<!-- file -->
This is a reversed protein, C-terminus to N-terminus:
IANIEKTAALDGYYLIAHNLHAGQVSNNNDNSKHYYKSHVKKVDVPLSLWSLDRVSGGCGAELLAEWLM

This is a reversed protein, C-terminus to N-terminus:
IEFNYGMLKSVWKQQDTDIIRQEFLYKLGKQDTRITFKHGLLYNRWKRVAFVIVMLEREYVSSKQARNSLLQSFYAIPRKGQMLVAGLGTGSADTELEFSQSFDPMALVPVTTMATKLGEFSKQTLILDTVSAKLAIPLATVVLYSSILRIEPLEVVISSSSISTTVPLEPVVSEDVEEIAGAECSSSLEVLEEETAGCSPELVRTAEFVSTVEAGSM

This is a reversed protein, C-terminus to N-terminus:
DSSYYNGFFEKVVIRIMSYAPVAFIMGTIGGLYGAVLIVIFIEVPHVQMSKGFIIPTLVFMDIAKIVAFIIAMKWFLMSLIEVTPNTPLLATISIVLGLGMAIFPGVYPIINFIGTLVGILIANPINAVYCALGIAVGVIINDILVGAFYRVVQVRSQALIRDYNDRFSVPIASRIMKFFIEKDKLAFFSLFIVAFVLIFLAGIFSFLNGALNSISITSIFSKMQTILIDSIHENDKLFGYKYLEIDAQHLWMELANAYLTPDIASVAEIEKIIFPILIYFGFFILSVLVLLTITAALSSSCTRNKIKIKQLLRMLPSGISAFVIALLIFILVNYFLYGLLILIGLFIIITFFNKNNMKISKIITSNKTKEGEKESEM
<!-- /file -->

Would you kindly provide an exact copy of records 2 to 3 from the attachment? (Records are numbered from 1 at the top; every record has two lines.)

This is a reversed protein, C-terminus to N-terminus:
IEFNYGMLKSVWKQQDTDIIRQEFLYKLGKQDTRITFKHGLLYNRWKRVAFVIVMLEREYVSSKQARNSLLQSFYAIPRKGQMLVAGLGTGSADTELEFSQSFDPMALVPVTTMATKLGEFSKQTLILDTVSAKLAIPLATVVLYSSILRIEPLEVVISSSSISTTVPLEPVVSEDVEEIAGAECSSSLEVLEEETAGCSPELVRTAEFVSTVEAGSM

This is a reversed protein, C-terminus to N-terminus:
DSSYYNGFFEKVVIRIMSYAPVAFIMGTIGGLYGAVLIVIFIEVPHVQMSKGFIIPTLVFMDIAKIVAFIIAMKWFLMSLIEVTPNTPLLATISIVLGLGMAIFPGVYPIINFIGTLVGILIANPINAVYCALGIAVGVIINDILVGAFYRVVQVRSQALIRDYNDRFSVPIASRIMKFFIEKDKLAFFSLFIVAFVLIFLAGIFSFLNGALNSISITSIFSKMQTILIDSIHENDKLFGYKYLEIDAQHLWMELANAYLTPDIASVAEIEKIIFPILIYFGFFILSVLVLLTITAALSSSCTRNKIKIKQLLRMLPSGISAFVIALLIFILVNYFLYGLLILIGLFIIITFFNKNNMKISKIITSNKTKEGEKESEM